How Does ADHD Affect Time Management?

How Does ADHD Affect Time Management?

by Grace O’Neill and Dr. Elizabeth Snyder

New research provides further evidence to something that many of our clients and their parents already knew: persons with ADHD struggle with their perception of time.

People with ADHD typically focus solely in the present versus the near future. Time management may feel like a slippery, foreign concept, but it basically comes down to the tug of war between maximizing the present or maximizing the future. This results in some fair amount of conflict with others at home, socially and on the job.

What does this look like in the daily life of someone with ADHD?

  • They sit down for a five minute break, and are surprised when someone points out they’ve been on their phone for 30 minutes

  • They often run late

  • They avoid small tasks because they overestimate the time it will take them to complete the task

  • People who have trouble with attention regulation have real trouble with transitions from one thing to another.

So how are some ways you can work on time management?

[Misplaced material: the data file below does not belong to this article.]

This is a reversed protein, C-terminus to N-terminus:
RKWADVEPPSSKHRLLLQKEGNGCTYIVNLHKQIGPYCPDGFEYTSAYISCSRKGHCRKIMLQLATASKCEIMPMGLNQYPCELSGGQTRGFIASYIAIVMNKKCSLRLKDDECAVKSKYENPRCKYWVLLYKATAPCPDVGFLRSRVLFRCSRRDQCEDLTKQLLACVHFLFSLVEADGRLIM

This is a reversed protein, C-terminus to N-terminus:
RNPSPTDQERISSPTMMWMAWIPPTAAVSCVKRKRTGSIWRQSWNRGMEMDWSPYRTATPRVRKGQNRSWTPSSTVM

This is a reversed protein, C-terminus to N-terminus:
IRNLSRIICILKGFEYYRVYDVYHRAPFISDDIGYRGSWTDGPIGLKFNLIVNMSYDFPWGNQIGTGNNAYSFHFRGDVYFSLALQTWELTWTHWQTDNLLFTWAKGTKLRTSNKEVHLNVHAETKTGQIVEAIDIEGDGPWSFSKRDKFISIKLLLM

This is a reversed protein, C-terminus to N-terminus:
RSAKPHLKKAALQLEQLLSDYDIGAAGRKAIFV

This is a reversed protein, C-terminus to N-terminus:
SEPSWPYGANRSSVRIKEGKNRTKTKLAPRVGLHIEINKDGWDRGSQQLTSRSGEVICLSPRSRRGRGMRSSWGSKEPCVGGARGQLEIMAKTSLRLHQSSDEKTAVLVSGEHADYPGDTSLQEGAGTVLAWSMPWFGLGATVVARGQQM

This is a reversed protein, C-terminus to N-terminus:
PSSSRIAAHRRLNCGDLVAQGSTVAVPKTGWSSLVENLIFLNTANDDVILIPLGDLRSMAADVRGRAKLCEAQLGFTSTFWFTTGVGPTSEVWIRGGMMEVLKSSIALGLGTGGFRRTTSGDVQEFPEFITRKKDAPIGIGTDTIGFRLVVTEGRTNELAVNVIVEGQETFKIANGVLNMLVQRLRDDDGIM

• Before a task, write down how long you think it will take you. Time yourself, and when you are finished compare the actual time with your predicted time

  • Use alarms and reminder apps to help you stay on schedule during the day

  • Break down bigger tasks into smaller chunks to better estimate the time. Running errands? Break that down into each place you need to go and how long you think it might take you

Time management can be hard to master, but with some helpful tricks and practice, you can improve your skills to help live a happier, less stressful life.

If these symptoms increase or worsen, feel free to give us a call to set up an appointment! You can also contact us at (734) 323-4897 or for more information. We hold life sessions in Novi, Michigan and offer teletherapy.

Zheng, Q., Wang, X., Chiu, K.Y., Kar-man Shum, K. (2022). Time Perception Deficits in Children and Adolescents with ADHD: A Meta-analysis. Journal of Attention Disorders, 26 (2). 267-281. DOI: 10.1177/1087054720978557